How One-Day Plazas and Bike Lanes Can Change a City Forever
Sam Rockwell rides his bike every day from his home in Minneapolis to his office at BlueCross BlueShield of Minnesota in Eagan, 12 miles away, where he spends his days plotting ways to get other people riding their bikes too.
By all accounts, Minnesota is doing a pretty good job on that front. One way Rockwell — and his co-conspirator at BlueCross, Eric Weiss — are looking to make healthy, active transportation even better is by installing temporary “pop-up” infrastructure around the state so people can take new street designs for a test ride.
Despite relatively high levels of biking, Minnesota has somehow neglected to install even a single on-street protected bike lane — though Minneapolis has approved a plan to build 30 miles of them by 2020. Weiss, Rockwell, and the advocates they work with use pop-up installations to help local leaders and residents see how the infrastructure will look.
“We get that, ‘We don’t support it because we don’t know what it is; we’re never going to know what it is because we don’t have any,'” Rockwell said. “There needs to be some way of breaking out of that cycle.”
The pop-up strategy, he argues, is the way. “These are low-cost, quick and easy initiatives,” he said. “And also low-risk, because in the case of the pop-up cycle track, they put it up for one day on a number of different days throughout the summer, and then they just lift it out. It’s non-threatening.”
BlueCross BlueShield of Minnesota is a primary sponsor of Open Streets, which gives car space back to people by temporarily closing the streets to motor vehicles and opening them up for play, socializing, food trucks, and other community activities. This year, 14 communities will hold 30 events in the state — and six of them will include pop-up installations of safe streets infrastructure.
The initiative has spread far beyond the Twin Cities.
Weiss is helping Duluth design a portable “park” made out of re-usable materials and patio furniture that will rotate to various vacant or underutilized spaces downtown. The installation will also include wayfinding signs showing how long it takes to walk to certain destinations.
Weiss is also working with Fergus Falls, Minnesota — a small town about 50 miles southeast of Fargo, North Dakota — on several projects to revitalize downtown, engaging businesses, installing new benches, painting temporary bike lanes, and jump-starting unrealized, century-old plans to build a downtown plaza and auditorium.
And then in Columbia Heights, an inner-ring suburb just north of Minneapolis, Weiss and Rockwell are putting their pop-up town hall concept to use to find out what residents are looking for in the redevelopment of downtown. They essentially hold a festival and sneak a public meeting into it.
At Pro-Walk/Pro-Bike, participants will get to experience Weiss and Rockwell’s methodology. They split participants into groups and provide each with (1) a drawing of an intersection, block, or small section of a neighborhood, either rural or urban; (2) Google Street View pictures of the area (although they keep the identity of the area secret); and (3) a one-page description of the area’s demographics, economy, community goals, and any other relevant information.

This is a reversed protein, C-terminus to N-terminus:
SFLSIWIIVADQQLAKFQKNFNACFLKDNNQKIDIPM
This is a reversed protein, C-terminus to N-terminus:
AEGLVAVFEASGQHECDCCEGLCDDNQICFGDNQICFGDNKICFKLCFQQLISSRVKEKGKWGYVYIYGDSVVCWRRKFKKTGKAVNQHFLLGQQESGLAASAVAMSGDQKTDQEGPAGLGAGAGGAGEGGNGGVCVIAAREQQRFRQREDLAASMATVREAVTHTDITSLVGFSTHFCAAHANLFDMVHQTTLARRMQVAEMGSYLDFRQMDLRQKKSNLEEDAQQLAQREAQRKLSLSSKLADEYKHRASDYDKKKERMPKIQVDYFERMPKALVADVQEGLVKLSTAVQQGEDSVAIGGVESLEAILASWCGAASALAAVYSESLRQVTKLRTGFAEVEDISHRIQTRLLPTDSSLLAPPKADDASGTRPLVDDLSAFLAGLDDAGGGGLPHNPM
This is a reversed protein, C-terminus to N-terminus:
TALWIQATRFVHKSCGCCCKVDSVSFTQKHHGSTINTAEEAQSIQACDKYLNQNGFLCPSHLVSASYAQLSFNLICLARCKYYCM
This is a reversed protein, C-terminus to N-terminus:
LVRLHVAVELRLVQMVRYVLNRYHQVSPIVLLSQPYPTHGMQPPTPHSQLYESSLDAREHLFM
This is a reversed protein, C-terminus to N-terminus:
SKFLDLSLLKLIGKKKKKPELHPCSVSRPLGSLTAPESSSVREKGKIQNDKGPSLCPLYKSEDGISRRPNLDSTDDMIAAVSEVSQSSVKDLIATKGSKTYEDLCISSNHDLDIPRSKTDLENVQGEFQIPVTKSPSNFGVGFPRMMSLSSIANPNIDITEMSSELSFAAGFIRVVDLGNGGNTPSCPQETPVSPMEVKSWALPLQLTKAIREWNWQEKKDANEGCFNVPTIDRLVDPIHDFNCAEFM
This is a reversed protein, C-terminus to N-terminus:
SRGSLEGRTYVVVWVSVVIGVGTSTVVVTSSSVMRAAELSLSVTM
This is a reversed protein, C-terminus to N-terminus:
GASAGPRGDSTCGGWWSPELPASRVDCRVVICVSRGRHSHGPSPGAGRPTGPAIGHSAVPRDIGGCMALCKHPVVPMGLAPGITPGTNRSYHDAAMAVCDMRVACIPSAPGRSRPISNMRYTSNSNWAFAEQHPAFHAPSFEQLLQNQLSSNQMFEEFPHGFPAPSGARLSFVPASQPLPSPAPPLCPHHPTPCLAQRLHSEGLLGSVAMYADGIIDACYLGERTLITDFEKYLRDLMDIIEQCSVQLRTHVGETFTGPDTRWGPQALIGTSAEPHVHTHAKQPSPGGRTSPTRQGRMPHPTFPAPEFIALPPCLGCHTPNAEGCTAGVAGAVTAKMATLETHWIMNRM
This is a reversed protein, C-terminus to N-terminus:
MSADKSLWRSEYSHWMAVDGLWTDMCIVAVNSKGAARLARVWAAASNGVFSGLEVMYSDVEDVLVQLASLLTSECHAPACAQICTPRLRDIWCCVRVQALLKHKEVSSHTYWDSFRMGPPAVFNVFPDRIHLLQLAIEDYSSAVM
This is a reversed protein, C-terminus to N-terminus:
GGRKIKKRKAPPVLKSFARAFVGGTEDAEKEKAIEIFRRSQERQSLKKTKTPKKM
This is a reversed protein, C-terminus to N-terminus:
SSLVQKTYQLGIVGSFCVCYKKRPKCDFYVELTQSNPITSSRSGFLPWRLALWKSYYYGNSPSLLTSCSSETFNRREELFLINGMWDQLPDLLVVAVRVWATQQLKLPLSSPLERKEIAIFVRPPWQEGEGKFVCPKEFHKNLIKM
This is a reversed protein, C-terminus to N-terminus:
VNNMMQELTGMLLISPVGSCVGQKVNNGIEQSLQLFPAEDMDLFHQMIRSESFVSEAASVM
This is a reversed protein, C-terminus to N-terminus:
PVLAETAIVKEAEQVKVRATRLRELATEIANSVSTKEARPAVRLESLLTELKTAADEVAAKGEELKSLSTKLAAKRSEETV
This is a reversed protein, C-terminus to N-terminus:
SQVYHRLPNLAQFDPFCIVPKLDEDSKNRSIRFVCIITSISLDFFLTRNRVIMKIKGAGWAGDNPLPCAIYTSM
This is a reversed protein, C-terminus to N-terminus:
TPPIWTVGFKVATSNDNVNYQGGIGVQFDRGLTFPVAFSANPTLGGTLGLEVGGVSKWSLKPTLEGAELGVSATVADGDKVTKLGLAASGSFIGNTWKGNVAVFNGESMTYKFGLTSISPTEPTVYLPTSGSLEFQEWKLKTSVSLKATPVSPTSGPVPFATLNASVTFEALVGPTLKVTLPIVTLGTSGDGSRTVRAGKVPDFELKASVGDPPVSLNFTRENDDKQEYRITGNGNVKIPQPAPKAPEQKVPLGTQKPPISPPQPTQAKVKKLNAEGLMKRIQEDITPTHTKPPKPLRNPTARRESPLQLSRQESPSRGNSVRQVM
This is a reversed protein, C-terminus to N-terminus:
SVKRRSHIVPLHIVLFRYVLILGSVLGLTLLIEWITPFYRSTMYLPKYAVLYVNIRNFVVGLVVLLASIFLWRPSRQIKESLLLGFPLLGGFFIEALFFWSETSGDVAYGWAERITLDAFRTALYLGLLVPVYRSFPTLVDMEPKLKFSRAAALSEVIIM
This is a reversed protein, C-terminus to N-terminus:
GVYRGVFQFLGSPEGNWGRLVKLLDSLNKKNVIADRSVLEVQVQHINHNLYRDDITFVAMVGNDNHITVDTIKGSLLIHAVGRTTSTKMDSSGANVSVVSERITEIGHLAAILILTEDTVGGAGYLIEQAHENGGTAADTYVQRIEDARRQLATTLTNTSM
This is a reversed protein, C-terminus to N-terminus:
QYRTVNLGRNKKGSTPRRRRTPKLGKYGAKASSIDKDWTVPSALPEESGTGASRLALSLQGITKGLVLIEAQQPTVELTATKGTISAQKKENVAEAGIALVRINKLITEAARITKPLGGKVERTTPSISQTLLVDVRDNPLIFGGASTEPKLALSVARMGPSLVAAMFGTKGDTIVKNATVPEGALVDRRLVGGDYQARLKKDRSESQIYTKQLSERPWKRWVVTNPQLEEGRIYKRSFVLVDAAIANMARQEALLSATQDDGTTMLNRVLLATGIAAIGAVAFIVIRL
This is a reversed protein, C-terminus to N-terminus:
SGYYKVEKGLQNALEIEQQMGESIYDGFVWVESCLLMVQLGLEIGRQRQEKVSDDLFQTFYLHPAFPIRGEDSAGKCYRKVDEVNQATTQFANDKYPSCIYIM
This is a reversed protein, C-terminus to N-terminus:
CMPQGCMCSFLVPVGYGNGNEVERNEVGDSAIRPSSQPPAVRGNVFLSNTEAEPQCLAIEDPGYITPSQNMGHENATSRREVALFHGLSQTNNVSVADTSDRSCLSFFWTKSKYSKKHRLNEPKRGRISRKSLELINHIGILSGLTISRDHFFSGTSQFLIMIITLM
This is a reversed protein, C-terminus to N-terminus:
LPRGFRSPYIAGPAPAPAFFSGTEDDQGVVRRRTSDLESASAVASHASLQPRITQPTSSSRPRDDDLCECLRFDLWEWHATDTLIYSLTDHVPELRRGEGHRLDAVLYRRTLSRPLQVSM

Groups write long-term goals for the area and then design and model short-term initiatives to help the community achieve them. They then create miniature pop-ups using arts and craft supplies and found materials. And before the groups break up, the facilitators make sure to ask, “What happens the day/week/month/year after your event in order to encourage sustainability and long-term planning?”
Though lots of pop-up interventions, sometimes known as “tactical urbanism” (though Weiss and Rockwell have learned not to use language like that in places like Fergus Falls), have been done guerrilla-style, Weiss and Rockwell have found it helpful to work with municipal governments and nonprofits to create permitted installations — both daylong pop-ups and more enduring pilots that test out a piece of infrastructure for weeks or months before being evaluated.
The Minneapolis Public Works Department helped them gather traffic data along the corridor where they’re planning a greenway in north Minneapolis that would transfer right-of-way from cars to bikes. As the city explored the concept, they held an Open Streets event in which they put down sod to demonstrate to the community what a greenway would look like.
But in some cases, the people who most need to see the temporary installation are city and county officials, who are themselves stuck in the “haven’t seen it/can’t support it” cycle. In those cases, sometimes it’s helpful to go rogue, installing temporary street designs at night and letting the media and public officials experience it for themselves before they knock it.
Sometimes, it’s a mix. The project in Fergus Falls is bringing together the city and the county with a nonprofit arts organization and a more guerrilla-style group called the Bureau of Urban Experimentation. “We’ve got this interesting mix of people,” Weiss said, “everything from the mayor on down to the guy who goes out at midnight.”